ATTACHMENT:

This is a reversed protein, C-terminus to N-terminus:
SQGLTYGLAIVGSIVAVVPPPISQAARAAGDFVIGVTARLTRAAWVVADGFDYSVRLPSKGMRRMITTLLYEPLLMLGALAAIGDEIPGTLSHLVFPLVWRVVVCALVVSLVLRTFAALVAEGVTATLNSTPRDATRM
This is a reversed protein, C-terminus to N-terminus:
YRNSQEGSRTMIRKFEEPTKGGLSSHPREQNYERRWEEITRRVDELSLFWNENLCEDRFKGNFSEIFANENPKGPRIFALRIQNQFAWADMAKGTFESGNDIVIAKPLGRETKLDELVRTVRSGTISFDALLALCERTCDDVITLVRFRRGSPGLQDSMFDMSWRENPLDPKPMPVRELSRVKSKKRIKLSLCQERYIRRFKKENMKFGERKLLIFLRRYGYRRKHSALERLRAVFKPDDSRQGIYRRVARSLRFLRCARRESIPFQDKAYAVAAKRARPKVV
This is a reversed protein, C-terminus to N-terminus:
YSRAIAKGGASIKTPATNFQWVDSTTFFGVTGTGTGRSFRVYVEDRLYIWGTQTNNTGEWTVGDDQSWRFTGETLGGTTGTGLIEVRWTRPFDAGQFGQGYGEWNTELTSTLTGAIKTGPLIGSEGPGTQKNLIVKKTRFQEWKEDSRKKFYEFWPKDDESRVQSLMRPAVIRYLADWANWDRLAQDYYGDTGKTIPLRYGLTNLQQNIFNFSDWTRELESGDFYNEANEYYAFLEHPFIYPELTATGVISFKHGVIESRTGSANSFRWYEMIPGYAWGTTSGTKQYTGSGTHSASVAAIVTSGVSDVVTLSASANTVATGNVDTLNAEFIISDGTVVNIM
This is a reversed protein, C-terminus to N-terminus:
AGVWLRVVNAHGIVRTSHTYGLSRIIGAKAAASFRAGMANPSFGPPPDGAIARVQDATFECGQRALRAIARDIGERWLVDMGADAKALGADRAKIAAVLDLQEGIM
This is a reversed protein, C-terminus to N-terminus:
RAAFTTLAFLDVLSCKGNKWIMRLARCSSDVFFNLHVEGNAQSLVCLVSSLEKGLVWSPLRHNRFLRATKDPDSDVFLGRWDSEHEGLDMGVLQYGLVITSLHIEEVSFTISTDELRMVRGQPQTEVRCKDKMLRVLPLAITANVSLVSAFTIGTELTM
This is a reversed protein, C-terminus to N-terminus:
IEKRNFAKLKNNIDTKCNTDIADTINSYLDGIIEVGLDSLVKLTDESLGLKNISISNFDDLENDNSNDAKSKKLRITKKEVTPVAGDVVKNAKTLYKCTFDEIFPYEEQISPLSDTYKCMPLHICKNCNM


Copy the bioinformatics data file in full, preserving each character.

This is a reversed protein, C-terminus to N-terminus:
SQGLTYGLAIVGSIVAVVPPPISQAARAAGDFVIGVTARLTRAAWVVADGFDYSVRLPSKGMRRMITTLLYEPLLMLGALAAIGDEIPGTLSHLVFPLVWRVVVCALVVSLVLRTFAALVAEGVTATLNSTPRDATRM
This is a reversed protein, C-terminus to N-terminus:
YRNSQEGSRTMIRKFEEPTKGGLSSHPREQNYERRWEEITRRVDELSLFWNENLCEDRFKGNFSEIFANENPKGPRIFALRIQNQFAWADMAKGTFESGNDIVIAKPLGRETKLDELVRTVRSGTISFDALLALCERTCDDVITLVRFRRGSPGLQDSMFDMSWRENPLDPKPMPVRELSRVKSKKRIKLSLCQERYIRRFKKENMKFGERKLLIFLRRYGYRRKHSALERLRAVFKPDDSRQGIYRRVARSLRFLRCARRESIPFQDKAYAVAAKRARPKVV
This is a reversed protein, C-terminus to N-terminus:
YSRAIAKGGASIKTPATNFQWVDSTTFFGVTGTGTGRSFRVYVEDRLYIWGTQTNNTGEWTVGDDQSWRFTGETLGGTTGTGLIEVRWTRPFDAGQFGQGYGEWNTELTSTLTGAIKTGPLIGSEGPGTQKNLIVKKTRFQEWKEDSRKKFYEFWPKDDESRVQSLMRPAVIRYLADWANWDRLAQDYYGDTGKTIPLRYGLTNLQQNIFNFSDWTRELESGDFYNEANEYYAFLEHPFIYPELTATGVISFKHGVIESRTGSANSFRWYEMIPGYAWGTTSGTKQYTGSGTHSASVAAIVTSGVSDVVTLSASANTVATGNVDTLNAEFIISDGTVVNIM
This is a reversed protein, C-terminus to N-terminus:
AGVWLRVVNAHGIVRTSHTYGLSRIIGAKAAASFRAGMANPSFGPPPDGAIARVQDATFECGQRALRAIARDIGERWLVDMGADAKALGADRAKIAAVLDLQEGIM
This is a reversed protein, C-terminus to N-terminus:
RAAFTTLAFLDVLSCKGNKWIMRLARCSSDVFFNLHVEGNAQSLVCLVSSLEKGLVWSPLRHNRFLRATKDPDSDVFLGRWDSEHEGLDMGVLQYGLVITSLHIEEVSFTISTDELRMVRGQPQTEVRCKDKMLRVLPLAITANVSLVSAFTIGTELTM
This is a reversed protein, C-terminus to N-terminus:
IEKRNFAKLKNNIDTKCNTDIADTINSYLDGIIEVGLDSLVKLTDESLGLKNISISNFDDLENDNSNDAKSKKLRITKKEVTPVAGDVVKNAKTLYKCTFDEIFPYEEQISPLSDTYKCMPLHICKNCNM